Alright so I have this table in which until now I was using the following queries to UPDATE else do an INSERT:

$db->query("UPDATE ulogs SET invalid = invalid + 1 WHERE uid = 666 AND date = '2018-04-18'");
if ($db->affectedRows() < 1) {
    $db->query("INSERT INTO ulogs (uid,date,invalid,unique,nonu,ea,ref,bo) VALUES (666,'2018-04-18',1,0,0,0,0,0)";

I had a regular combined index (non-unique) on uid&date columns. The update query was using the INDEX. All is fine but I was wondering if switching to ON DUPLICATE KEY UPDATE would be better, especially as the two columns' INDEX can be switched to UNIQUE. So I went ahead and modified the INDEX to an UNIQUE one, then rewrote the query as follows:

$db->query("INSERT INTO ulogs (uid,date,invalid,unique,nonu,ea,ref,bo) VALUES (666,'2018-04-18',1,0,0,0,0,0) ON DUPLICATE KEY UPDATE invalid = invalid + 1";

However, mysql explain is showing that the INDEX is not used in this case. Also for some reason it shows the query as an INSERT operation, even though an UPDATE is performed: enter image description here

Also, by running the query in phpmyadmin, for some reason it shows that 2 rows have been INSERTed, while in fact only 1 row was UPDATEd with the data: enter image description here

Bottom line is, which operation would be the fastest in terms of code optimization? Thank you.

  • 2
    From a manual page I found somewhere: "With ON DUPLICATE KEY UPDATE, the affected-rows value per row is 1 if the row is inserted as a new row, 2 if an existing row is updated, and 0 if an existing row is set to its current values. " Apr 18, 2018 at 8:34
  • Oh, that explains it then. Thanks a lot for clearing that up!
    – Ivan
    Apr 18, 2018 at 8:35
  • If there are multiple threads and uid / date is unique, there could be a risk that the INSERTs could collide. You can avoid this by putting the UPDATE and INSERT in the same transaction.
    – dbdemon
    Apr 18, 2018 at 13:12
  • Interesting point which adds another reason to rather use INSERT INTO ON DUPLICATE KEY UPDATE instead as that would eliminate the risk of colliding inserts. Am I right?
    – Ivan
    Apr 18, 2018 at 15:49
  • The INSERT ... ON DUPLICATE KEY UPDATE is a single transaction already, so that is definitely easier to program. The alternative would be maybe a stored procedure with something along the lines of START TRANSACTION ... UPDATE ... IF something THEN INSERT ... COMMIT; I'm not sure if the exact syntax off the top of my head, but it's definitely more complicated. On the other hand it might be slightly faster. So it depends: do you prefer code simplicity or performance?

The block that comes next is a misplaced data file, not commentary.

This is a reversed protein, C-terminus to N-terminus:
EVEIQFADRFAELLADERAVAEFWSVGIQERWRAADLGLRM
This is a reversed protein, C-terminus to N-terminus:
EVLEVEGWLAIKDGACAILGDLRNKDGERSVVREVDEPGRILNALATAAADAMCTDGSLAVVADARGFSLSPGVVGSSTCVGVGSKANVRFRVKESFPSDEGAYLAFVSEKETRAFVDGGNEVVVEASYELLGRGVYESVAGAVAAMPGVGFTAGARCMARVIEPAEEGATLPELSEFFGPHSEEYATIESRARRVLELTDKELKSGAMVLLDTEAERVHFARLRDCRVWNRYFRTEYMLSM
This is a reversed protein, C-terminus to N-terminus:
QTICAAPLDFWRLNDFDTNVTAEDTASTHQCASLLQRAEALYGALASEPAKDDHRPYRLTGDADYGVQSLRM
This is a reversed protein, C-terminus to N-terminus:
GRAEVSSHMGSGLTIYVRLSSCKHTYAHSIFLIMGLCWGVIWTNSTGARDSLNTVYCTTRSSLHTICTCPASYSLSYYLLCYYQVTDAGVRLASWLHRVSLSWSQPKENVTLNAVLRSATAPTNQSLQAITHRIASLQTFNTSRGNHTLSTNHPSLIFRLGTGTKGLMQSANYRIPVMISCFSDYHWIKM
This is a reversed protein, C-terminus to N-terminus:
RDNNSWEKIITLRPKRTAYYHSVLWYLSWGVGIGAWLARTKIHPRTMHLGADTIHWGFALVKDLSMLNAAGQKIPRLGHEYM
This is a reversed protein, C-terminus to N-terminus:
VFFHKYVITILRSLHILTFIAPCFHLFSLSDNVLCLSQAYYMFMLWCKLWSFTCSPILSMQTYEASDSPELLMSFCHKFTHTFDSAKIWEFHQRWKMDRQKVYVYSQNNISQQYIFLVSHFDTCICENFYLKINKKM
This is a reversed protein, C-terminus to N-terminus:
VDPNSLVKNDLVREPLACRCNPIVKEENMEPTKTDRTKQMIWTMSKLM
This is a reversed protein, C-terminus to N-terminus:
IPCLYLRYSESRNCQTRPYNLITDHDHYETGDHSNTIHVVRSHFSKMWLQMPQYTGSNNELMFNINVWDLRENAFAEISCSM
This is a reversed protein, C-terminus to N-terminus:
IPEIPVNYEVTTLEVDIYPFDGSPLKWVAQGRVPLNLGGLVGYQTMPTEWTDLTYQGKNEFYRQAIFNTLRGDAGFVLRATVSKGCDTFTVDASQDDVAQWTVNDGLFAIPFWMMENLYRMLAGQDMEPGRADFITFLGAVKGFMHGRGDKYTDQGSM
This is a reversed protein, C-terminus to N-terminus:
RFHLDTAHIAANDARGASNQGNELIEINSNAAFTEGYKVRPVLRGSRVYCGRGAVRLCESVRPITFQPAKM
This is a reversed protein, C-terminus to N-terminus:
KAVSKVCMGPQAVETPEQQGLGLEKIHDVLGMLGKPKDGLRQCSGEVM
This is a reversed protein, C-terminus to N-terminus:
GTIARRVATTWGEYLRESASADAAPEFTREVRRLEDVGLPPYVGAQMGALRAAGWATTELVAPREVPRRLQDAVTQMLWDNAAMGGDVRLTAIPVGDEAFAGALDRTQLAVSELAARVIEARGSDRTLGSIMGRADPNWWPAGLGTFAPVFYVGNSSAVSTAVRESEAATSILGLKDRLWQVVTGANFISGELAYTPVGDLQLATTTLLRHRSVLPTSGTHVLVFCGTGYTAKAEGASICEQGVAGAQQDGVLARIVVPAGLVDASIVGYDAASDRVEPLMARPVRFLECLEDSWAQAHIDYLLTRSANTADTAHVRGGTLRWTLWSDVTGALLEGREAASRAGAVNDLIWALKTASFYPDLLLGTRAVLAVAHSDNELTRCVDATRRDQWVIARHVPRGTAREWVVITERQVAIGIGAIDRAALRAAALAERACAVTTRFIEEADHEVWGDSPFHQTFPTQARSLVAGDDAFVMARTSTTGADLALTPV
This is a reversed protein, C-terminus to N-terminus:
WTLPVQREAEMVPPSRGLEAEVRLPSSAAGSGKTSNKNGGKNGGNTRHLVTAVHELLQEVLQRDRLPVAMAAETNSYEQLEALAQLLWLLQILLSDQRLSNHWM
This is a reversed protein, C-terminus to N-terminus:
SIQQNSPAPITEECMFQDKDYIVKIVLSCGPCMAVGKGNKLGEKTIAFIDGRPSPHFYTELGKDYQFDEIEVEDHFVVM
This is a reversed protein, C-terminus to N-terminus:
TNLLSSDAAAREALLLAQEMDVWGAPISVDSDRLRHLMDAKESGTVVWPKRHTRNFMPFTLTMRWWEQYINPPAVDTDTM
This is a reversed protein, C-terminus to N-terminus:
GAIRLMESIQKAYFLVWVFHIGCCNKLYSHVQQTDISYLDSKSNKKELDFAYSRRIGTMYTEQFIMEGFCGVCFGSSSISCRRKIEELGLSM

– dbdemon
    Apr 18, 2018 at 16:29

2 Answers 2


The fastest operation will be the one that has the most chances of succeeding immediately. You should find out what happens more often: inserting new rows or updating old ones. Code accordingly.

  • In that case, the most often operations are the UPDATEs, however in the first case, there is that little overhead of an extra db call, if any, of checking if an UPDATE has actually happened, which is what I'd like to remove. On the other hand, it's the reverse of checking for an INSERT else UPDATE which would be true all the times, but with the advantage of only 1 db query. Still can't decide...
    – Ivan
    Apr 18, 2018 at 8:41
  • You wouldn't happen to have a coin with heads on both sides? Apr 18, 2018 at 8:43
  • BTW, in stead of worrying about an extra db call, I'd worry about not using bind variables and prepared statements. Apr 18, 2018 at 8:45
  • I'm using prepared statements already. The code here is just an example with actual values for understanding context.
    – Ivan
    Apr 18, 2018 at 8:46
  • A real pity, there's really no need for more bad examples. Apr 18, 2018 at 8:49

So I decided to TEST both methods in my application and using the actual database. In the performed test, I'll refer to "METHOD 1" as the one in which we check for affected rows and insert if necessary, and subsequently refer to "METHOD 2" as using INSERT INTO.. ON DUPLICATE KEY UPDATE. Both methods have been ran on actual data 20 times with at least 5 seconds gap between tests:

enter image description here

So as to answer my own doubt, at least in case of UPDATES, using the 1st method is the winner, though the 2nd one isn't bad either.

  • 1
    I'd try with much more load, say 20K inserts. Doing just 20 rows isn't very accurate. The diff 0f 7% is only 0.03 milliseconds. Apr 18, 2018 at 20:50
  • Well, I tried with ~864000 inserts and INSERT INTO ... ON KEY DUPLICATE UPDATE is the fastest, much more than UPDATE :) May 20, 2021 at 2:08

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